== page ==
...ALTMAN’S MOVIE NASHVILLE OPENS IN NASHVILLE
AUGUST 1975 AUGUST 8
It was the biggest night in the history of Nashville’s Martin 100 Oaks Theatre. Opened in 1966 at 719 Thompson Lane, it was famous for its use of rocking chairs – though one former manager blamed his early departure from the job on the fact that he couldn’t stand them falling to bits any longer. But that Friday evening, all 741 seats were filled as the citizens of Music City settled down to the gala premiere of Robert Altman’s country music epic Nashville. A sprawling music biz and political satire, the film had opened at two New York theatres in June to largely glowing reviews. Hollywood Reporter raved: “Never before has an American movie had quite the texture, the density of both visuals and of music. It’s the most epochal event since Citizen Kane.” The New York Times agreed: “Robert Altman’s Nashville is the movie sensation that all other American movies this year will be measured against. It’s a film that a lot of other directors will wish they’d had the brilliance to make.” While the movie, which had 24 major roles and 27 songs, was making a media impact, in Tennessee there were rumblings, and suspicions that maybe Altman’s view of country wasn’t favourable to Opryland. Ronee Blakley’s Barbara Jean character was reputed to be based on Loretta Lynn, while Henry Gibson’s portrayal of Haven Hamilton did no favours to luminaries like Roy Acuff and Porter Wagoner. It was noted that Merle Kilgore, the co-writer of Ring Of Fire and best man at Johnny Cash and June Carter’s wedding, was the only country musician of note listed in the main cast. Even so, many Nashville notables arrived at the Martin that hot Friday night keen to see how they’d been portrayed by Hollywood. Outside the theatre 4,000 people assembled alongside the red carpet, as major- ettes the Tennessee Twirlers entertained and mayor-elect Richard Fulton and Sheriff Fate Thomas stood ready to welcome Blakley, Gibson and co-stars Keith Carradine and Dave Peel, though director Altman was absent, working on his next picture. As limos pulled up, Music City’s stars waved at the fans. “Hey there’s Brenda Lee,” someone yelled, as the diminutive star bemusedly descended from one vehicle. The arrival of such as Webb Pierce, Roy Acuff, Ronnie Milsap, Billie Jo Spears, Jeanne Pruett, Del Wood, Jody Miller and Minnie Pearl kept fans cheering, while the Silver Spurs band,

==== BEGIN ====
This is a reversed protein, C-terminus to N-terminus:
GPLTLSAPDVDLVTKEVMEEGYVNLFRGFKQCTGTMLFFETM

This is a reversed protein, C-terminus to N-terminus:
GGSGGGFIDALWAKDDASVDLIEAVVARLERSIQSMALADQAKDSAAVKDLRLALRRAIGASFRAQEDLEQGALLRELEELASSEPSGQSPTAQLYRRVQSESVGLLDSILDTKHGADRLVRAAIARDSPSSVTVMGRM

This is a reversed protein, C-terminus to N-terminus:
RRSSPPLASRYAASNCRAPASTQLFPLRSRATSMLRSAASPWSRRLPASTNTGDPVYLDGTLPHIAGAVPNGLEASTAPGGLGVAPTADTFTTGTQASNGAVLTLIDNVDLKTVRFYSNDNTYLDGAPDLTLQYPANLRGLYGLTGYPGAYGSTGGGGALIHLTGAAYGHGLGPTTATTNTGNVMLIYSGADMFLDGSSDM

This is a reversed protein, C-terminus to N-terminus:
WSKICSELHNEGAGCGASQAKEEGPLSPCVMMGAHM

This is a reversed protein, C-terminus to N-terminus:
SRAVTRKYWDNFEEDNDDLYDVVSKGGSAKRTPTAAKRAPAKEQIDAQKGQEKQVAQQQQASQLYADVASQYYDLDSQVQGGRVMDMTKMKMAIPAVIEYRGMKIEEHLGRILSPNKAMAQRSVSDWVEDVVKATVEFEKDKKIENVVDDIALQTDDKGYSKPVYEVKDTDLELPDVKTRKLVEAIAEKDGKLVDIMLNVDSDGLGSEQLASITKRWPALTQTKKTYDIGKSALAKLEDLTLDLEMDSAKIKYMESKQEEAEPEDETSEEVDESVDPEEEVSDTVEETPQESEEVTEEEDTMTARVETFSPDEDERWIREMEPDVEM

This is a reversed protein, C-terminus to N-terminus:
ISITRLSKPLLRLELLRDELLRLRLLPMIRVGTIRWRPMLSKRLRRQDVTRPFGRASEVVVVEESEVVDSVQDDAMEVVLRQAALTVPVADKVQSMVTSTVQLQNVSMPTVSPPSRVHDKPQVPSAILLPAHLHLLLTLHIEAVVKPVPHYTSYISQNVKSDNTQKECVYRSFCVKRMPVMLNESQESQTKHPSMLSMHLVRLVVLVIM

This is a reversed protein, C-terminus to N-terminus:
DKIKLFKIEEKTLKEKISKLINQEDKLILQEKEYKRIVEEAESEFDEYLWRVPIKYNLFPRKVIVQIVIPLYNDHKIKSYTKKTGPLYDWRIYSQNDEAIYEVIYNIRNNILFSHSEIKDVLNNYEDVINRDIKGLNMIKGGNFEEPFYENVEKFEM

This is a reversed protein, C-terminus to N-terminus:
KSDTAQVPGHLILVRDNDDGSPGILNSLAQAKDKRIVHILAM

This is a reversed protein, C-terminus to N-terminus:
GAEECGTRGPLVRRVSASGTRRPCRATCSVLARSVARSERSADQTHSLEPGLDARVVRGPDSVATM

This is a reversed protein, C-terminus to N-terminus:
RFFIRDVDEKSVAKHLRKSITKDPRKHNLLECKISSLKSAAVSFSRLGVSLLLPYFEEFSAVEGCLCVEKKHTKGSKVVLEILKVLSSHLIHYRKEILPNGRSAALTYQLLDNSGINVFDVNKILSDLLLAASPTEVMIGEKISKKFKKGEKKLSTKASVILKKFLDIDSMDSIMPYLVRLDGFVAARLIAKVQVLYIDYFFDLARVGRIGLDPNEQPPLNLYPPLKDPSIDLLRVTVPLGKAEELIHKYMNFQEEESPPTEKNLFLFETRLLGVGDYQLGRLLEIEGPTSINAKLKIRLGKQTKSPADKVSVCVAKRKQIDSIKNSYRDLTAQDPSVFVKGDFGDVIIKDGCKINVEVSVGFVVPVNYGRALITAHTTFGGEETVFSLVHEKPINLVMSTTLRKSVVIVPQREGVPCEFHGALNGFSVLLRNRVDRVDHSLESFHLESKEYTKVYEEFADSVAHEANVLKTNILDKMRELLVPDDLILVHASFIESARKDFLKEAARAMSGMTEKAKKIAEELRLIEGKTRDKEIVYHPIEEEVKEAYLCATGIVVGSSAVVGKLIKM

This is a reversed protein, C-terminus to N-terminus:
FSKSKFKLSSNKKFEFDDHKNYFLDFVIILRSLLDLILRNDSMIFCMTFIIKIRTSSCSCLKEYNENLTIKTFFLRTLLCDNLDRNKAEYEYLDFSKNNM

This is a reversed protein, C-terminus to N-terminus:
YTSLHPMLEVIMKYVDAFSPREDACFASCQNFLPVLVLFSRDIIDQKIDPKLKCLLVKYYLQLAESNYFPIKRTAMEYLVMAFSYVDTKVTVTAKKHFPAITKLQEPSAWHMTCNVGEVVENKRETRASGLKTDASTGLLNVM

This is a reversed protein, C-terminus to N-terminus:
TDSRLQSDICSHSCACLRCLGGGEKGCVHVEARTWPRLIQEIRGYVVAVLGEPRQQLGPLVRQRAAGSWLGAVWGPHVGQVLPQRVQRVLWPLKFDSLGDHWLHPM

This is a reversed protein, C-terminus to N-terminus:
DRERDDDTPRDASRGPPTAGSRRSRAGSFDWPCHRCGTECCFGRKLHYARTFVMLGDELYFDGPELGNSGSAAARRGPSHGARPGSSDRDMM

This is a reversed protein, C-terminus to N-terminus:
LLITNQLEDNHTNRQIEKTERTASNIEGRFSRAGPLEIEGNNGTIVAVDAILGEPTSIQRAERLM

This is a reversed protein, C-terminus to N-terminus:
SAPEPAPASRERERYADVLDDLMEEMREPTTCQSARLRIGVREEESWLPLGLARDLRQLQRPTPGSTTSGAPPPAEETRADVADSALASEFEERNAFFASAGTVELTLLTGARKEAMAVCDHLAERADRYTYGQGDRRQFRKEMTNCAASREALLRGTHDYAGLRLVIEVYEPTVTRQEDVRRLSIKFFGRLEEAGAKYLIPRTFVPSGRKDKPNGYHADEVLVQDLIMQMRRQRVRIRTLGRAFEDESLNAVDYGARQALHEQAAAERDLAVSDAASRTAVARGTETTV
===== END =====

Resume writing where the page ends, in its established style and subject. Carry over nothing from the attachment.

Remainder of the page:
“IT’S THE MOST EPOCHAL EVENT SINCE CITIZEN KANE.” Hollywood Reporter
The old man and Tennessee: Robert Altman (left) presents scenes from Nashville (clockwise from left) actors Lily Tomlin and Keith Carradine; Karen Black; Ronee Blakley (at podium) and Henry Gibson (in Nudie suit); film poster; Carradine and Brenda Lee at the premiere.